Wales

Cardiff congestion charge: 'Not tax on valleys'

Congestion charge sign Image copyright Getty Images
Image caption A congestion charge of £2 could be introduced by 2024 in Cardiff

A potential congestion charge for driving into Cardiff is not a tax on those living in the valleys, its city leader has insisted.

Cardiff council plans to charge non-residents in a bid to hit green targets and cut congestion.

Council leader Huw Thomas said it would fund better public transport.

But Blaenau Gwent's assembly member Alun Davies warned his constituents should not be told "they must fund Cardiff council's policies".

A proposed £2 charge could be introduced by 2024, with the charging zone boundaries under discussion.

The Welsh capital would join London and Durham which charge motorists to drive into the centre, while Birmingham, Edinburgh and Manchester have been considering the move.

The council's discussion paper on its vision for transport in the city to 2030 was published on Wednesday, promising a "serious debate about the problems the city is facing".

"We've got a transport system that was obsolete in the 1980s," Mr Thomas told BBC Radio Wales' Breakfast show on Thursday.

"We've got a city that's designed for a population of 200,000, and yet with commuter swells every day, it becomes a city of half-a-million people. And the transport system is not fit for purpose.

"This plan is about recognising that, putting in place a vision to change that for good."

Image copyright Cardiff council
Image caption City leaders want to see an integrated transport network in the city and beyond

Mr Thomas said there needed to be "an honest conversation" about how the money was raised to implement changes and improve the public transport network.

"That's why we are proposing a congestion charge is potentially one of the options we would look at in terms of raising that revenue."

The council wants to see the South Wales Metro plans "supercharged" with new tram-train lines, opening new stations, rapid bus routes and segregated cycle lanes in the city.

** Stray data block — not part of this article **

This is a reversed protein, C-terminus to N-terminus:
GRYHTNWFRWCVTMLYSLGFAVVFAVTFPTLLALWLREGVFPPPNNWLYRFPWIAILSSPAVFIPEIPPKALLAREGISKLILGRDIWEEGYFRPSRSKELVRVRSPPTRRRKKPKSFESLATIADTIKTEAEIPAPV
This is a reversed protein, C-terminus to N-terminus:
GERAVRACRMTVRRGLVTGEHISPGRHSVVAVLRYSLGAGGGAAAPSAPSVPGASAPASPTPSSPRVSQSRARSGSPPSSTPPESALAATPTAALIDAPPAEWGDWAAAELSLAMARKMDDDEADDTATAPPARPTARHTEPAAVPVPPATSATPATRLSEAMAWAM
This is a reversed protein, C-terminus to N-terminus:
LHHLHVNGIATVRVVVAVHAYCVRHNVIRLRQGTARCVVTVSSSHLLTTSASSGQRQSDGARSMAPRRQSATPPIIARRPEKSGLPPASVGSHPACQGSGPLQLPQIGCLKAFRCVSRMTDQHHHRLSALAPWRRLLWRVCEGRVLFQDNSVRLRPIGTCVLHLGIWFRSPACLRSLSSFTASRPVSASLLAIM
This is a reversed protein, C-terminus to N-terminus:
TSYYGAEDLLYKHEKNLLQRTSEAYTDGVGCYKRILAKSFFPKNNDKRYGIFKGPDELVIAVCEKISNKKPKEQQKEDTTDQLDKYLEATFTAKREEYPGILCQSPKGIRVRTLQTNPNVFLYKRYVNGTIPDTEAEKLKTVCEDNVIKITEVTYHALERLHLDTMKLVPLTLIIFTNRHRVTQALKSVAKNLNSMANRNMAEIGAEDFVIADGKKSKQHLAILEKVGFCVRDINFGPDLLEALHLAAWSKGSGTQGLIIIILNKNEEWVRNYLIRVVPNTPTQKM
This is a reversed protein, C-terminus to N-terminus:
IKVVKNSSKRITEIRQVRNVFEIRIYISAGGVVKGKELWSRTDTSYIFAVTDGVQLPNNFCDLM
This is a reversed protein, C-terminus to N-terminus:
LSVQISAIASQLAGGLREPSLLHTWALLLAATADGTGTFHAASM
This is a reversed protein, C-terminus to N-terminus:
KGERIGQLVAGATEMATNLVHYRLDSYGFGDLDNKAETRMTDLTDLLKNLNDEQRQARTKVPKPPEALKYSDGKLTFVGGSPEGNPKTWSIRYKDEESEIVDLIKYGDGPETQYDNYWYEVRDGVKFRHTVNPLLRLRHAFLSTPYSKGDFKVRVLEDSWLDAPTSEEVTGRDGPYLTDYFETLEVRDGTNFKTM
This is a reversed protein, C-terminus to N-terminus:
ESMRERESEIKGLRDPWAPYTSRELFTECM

Proposals would also include new park-and-ride facilities at the east and west of Cardiff - at junction 32 and junction 33 of the M4 motorway - and another at the planned Cardiff Parkway mainline station at St Mellons.

Image copyright Cardiff council
Image caption Where do Cardiff's commuters come from?

The estimated cost of upgrading the public transport offering for the capital over the next decades has been put at between £1bn and £2bn.

Mr Thomas said any congestion charge would only make up part of the funding mix, matched by cash from the council and other sources, including the Welsh Government.

But asked whether a charge amounted to a tax on those living in commuter areas of the south Wales valleys, Cardiff's council leader responded: "Not at all."

"The irony is for some of the poorest communities - wherever you live in Wales - you cannot afford to buy a car, so you are already totally reliant on public transport," added Mr Thomas.

"What we would be doing is putting in place alternatives to using the car, and have this go live before any charge came into place."

However, while Labour AM Mr Davies described the vision as "great" on social media - he also voiced concerns, adding: "Cardiff must not try to force others to pay for it."

And Rhondda Cynon Taf council leader Andrew Morgan said he wanted to make sure "funding that's raised in Cardiff by our residents from across the valleys travelling into Cardiff for work is evenly distributed, so there are alternatives."

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